# 3.2 Product, Quotient Rules

## Product, Quotient Rules

The basic rules will let us tackle simple functions. But what happens if we need the derivative of more complicated functions such as the product or quotients of functions?

### Example 1

Find the derivative of [latex]h(x)=\left(4x^3-11\right)(x+3)[/latex]

This function is not a simple sum or difference of polynomials. It’s a product of polynomials. We can simply multiply it out to find its derivative:

\[ \begin{align*}

h(x)=& \left(4x^3-11\right)(x+3)\\

=& 4x^4-11x+12x^3-33\\

h'(x)=& 16x^3-11+36x^2

\end{align*} \]

Now suppose we wanted to find the derivative of \[f(x)=\left(4x^5+x^3-1.5x^2-11\right)\left(x^7-7.25x^5+120x+3\right)\]

This function is not a simple sum or difference of polynomials. It’s a product of polynomials. We could ‘simply’ multiply it out to find its derivative as before – who wants to volunteer? Nobody?

We’ll need a rule for finding the derivative of a product so we don’t have to multiply everything out.

It would be great if we can just take the derivatives of the factors and multiply them, but unfortunately that won’t give the right answer. To see that, consider finding derivative of [latex]h(x)=\left(4x^3-11\right)(x+3)[/latex]. We already worked out the derivative, it is [latex]h'(x)=16x^3-11+36x^2[/latex]. What if we try differentiating the factors and multiplying them? We’d get [latex]h'(x)=\left(12x^2\right)(1)=12x^2[/latex], which is radically different from the correct answer.

The rules for finding derivatives of products and quotients are a little complicated, but they save us the much more complicated algebra we might face if we were to try to multiply things out. They also let us deal with products where the factors are not polynomials. We can use these rules, together with the basic rules, to find derivatives of many complicated looking functions.

### Derivative Rules: Product and Quotient Rules

In what follows, [latex]f[/latex] and [latex]g[/latex] are differentiable functions of [latex]x[/latex].

#### Product Rule

$$\frac{d}{dx}\left( f\cdot g \right)=f’\cdot g+f\cdot g’$$

The derivative of the first factor times the second left alone, plus the first left alone times the derivative of the second.

The product rule can extend to a product of several functions; the pattern continues – take the derivative of each factor in turn, multiplied by all the other factors left alone, and add them up: \[\frac{d}{dx}\left( f\cdot g\cdot h \right)=f’\cdot g\cdot h+f\cdot g’\cdot h+f\cdot g\cdot h’\]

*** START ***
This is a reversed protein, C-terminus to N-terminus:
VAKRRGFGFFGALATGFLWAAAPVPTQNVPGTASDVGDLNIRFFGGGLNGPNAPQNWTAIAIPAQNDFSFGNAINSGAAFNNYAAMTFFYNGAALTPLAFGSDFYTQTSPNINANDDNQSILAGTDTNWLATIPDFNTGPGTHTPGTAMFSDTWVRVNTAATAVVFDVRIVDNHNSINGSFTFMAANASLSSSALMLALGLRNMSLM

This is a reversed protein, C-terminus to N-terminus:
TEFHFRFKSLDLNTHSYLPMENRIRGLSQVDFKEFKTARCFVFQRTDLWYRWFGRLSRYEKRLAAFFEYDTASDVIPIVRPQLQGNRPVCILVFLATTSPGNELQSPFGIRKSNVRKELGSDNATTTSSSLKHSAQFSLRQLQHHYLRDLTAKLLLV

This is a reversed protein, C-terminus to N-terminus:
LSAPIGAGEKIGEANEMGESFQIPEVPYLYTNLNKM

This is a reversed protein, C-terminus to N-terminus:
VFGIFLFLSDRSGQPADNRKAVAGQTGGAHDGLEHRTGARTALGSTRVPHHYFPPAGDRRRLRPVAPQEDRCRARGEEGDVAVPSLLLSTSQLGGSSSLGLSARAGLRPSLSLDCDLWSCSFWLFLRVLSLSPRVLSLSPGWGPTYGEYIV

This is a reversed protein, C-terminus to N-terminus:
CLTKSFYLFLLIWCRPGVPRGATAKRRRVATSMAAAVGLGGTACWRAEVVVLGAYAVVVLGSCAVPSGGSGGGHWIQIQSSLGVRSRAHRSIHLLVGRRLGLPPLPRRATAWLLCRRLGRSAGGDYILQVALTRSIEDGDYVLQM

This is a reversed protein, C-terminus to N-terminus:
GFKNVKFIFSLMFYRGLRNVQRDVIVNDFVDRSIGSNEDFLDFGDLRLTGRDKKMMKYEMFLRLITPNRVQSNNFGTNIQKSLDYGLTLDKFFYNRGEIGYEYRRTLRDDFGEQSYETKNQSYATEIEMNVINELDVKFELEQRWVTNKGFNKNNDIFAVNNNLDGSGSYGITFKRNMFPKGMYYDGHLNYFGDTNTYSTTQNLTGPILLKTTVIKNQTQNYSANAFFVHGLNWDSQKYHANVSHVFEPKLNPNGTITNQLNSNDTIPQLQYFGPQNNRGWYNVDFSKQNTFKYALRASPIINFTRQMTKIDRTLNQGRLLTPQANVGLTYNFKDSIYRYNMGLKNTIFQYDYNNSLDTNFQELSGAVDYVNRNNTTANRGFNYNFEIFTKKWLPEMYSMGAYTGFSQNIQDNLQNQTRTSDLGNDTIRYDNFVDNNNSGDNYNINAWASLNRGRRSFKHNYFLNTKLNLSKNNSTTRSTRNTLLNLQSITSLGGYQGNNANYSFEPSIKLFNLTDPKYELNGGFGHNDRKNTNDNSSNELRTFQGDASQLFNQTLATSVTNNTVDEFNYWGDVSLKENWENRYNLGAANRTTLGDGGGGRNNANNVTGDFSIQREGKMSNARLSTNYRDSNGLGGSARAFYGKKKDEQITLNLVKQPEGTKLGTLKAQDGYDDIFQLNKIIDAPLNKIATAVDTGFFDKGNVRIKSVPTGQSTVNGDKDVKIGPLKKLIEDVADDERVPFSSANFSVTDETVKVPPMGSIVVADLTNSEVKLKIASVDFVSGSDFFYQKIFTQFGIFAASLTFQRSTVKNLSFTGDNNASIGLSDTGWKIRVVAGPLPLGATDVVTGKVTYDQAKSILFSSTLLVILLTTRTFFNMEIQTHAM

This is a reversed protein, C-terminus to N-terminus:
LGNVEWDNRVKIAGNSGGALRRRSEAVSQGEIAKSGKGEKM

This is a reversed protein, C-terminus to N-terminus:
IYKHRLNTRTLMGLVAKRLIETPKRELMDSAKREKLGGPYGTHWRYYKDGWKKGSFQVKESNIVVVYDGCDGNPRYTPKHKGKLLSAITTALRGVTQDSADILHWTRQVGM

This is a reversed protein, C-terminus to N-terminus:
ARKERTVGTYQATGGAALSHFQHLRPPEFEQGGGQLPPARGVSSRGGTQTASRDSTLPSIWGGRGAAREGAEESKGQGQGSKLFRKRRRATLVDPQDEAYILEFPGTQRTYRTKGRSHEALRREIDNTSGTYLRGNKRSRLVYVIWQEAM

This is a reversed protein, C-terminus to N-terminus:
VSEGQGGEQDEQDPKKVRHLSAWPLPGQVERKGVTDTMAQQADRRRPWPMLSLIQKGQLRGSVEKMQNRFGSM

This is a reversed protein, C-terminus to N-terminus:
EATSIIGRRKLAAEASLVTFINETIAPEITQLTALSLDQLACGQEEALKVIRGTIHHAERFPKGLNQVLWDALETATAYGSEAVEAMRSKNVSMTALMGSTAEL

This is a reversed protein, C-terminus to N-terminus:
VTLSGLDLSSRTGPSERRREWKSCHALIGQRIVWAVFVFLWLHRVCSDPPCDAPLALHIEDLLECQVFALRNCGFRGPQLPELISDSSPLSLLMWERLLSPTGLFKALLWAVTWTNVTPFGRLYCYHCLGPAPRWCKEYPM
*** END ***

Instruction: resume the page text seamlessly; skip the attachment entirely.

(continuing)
#### Quotient Rule

\[\frac{d}{dx}\left( \frac{f}{g} \right)=\frac{f’\cdot g-f\cdot g’}{g^2}\]

The numerator of the result resembles the product rule, but there is a minus instead of a plus; the minus sign goes with the [latex]g’[/latex]. The denominator is simply the square of the original denominator – no derivatives there.

### Example 2

Find the derivative of [latex]h(x)=\left(4x^3-11\right)(x+3)[/latex]

This is the same function we found the derivative of in Example 1, but let’s use the product rule and check to see if we get the same answer. For this first example, we will provide a lot more detail and steps than one usually actually shows when working a problem like this.

Notice we can think of [latex]h(x)[/latex] as the product of two functions [latex]f(x)=4x^3-11[/latex] and [latex]g(x)=x+3[/latex]. Finding the derivative of each of these, \[ f'(x)=12x^2 \ \text{and}\ g'(x)=1. \]

Using the product rule,

\[ \begin{align*}

h'(x)=& (f’)(g)+(f)(g’) \\

=& \left(12x^2\right)(x+3)+\left(4x^3-11\right)(1)

\end{align*} \]

To check if this is equivalent to the answer we found in Example 1 we could simplify:

\[ \begin{align*}

h'(x)=& \left(12x^2\right)(x+3)+\left(4x^3-11\right)(1) \\

=& 12x^3+36x^2+4x^3-11 \\

=& 16x^3+36x^2-11

\end{align*} \]

From this, we can see the answers are equivalent.

### Example 3

Find the derivative of [latex]F(t)=e^t\ln(t)[/latex]

This is a product, so we need to use the product rule. I like to put down empty parentheses to remind myself of the pattern; that way I don’t forget anything: \[F'(t)=(\ )(\ )+(\ )(\ )\]

Then I fill in the parentheses – the first set gets the derivative of , the second gets left alone, the third gets left alone, and the fourth gets the derivative of \[F'(t)=\left(e^t\right)\left(\ln(t)\right)+\left(e^t\right)\left(\frac{1}{t}\right)=e^t\ln(t)+\frac{e^t}{t}.\]

Notice that this was one we could *not* have done by multiplying out.

### Example 4

Find the derivative of [latex]y=\frac{x^4+4^x}{3+16x^3}[/latex].

This is a quotient, so we need to use the quotient rule. Again, you find it helpful to put down the empty parentheses as a template: \[y’=\frac{(\ )(\ )-(\ )(\ )}{(\ )^2}\]

Then fill in all the pieces: \[y’=\frac{\left(4x^3+\ln(4)\cdot 4^x \right)\left(3+16x^3 \right)-\left(x^4+4^x \right)\left(48x^2 \right)}{\left(3+16x^3 \right)^2}\]